Come Together on Shared Economic Goals in 2024

The 2024-2025 Legislature starts its new term this month following last fall’s polarizing campaigns when candidates from both political parties spent a lot of time talking about divisive social issues.

The political strategy was to motivate voters in an off-cycle election year by triggering powerful emotions on polarizing social issues so that they would go to the polls to support a candidate who shares their views or, more often, vote against someone who does not.

NJBIA welcomes the 221st Legislature, which includes many new lawmakers due to retirements, a new legislative map and election losses. As they begin the new two-year legislative term, we hope they move away from the divisive social issues and toward important fiscal and economic issues on which all New Jerseyans can find common ground.

To be clear, social issues do matter, and New Jersey deserves credit for leading on many issues that protect our historically under-served populations. We are not suggesting that we should abandon or weaken our state’s commitment to social issues. However, we cannot allow cynical attempts to politicize these hot-button issues to divide us to the point that nothing can ever be accomplished on any issue.

Everyone wants more jobs and better paying jobs for New Jersey residents, so let us all work together – Democrats, Republicans, and the business community – to make that happen.

Every family and business, as well as both political parties in South, Central and North Jersey, care about the state’s affordability, or the lack thereof, so let us focus our time and energy on that.

Property taxes have been the scourge of all New Jerseyans for decades, so let us find the structural reforms necessary to finally make a meaningful dent in them.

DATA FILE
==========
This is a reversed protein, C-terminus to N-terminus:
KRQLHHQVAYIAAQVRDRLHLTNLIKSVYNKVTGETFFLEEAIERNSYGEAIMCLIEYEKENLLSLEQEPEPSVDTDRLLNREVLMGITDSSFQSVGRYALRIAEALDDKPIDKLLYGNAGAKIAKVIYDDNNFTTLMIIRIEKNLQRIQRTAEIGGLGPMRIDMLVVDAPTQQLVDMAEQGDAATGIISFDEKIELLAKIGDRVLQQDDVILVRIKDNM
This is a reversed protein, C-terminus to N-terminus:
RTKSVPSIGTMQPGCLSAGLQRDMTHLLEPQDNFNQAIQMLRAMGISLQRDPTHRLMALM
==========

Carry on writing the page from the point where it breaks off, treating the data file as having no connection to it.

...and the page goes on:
Developing the quality of our future workforce is a win-win issue helping all workers and employers, so everyone should support the investments and reforms needed there.

Lingering pandemic impacts, especially on health systems, school districts and small business communities, require attention. Hospitals have sustained economic and workforce losses; schools have sustained learning loss and other impacts; and ongoing remote and hybrid work arrangements that have outlasted the pandemic itself have affected our downtown business districts. All present an opportunity to come together on solutions that keep New Jersey from lagging behind other states.

Fiscal responsibility must be a priority for lawmakers of both parties. The sustainability of ballooning state budgets matters to everyone if we want to ensure we can pay for programs that the vulnerable depend on, keep our state affordable, and avoid the need for damaging tax increases or draconian spending cuts that lie at the end of the road of unsustainable budget increases.

NJBIA is ready to partner with our new Legislature to get to work to make a better New Jersey for us all.

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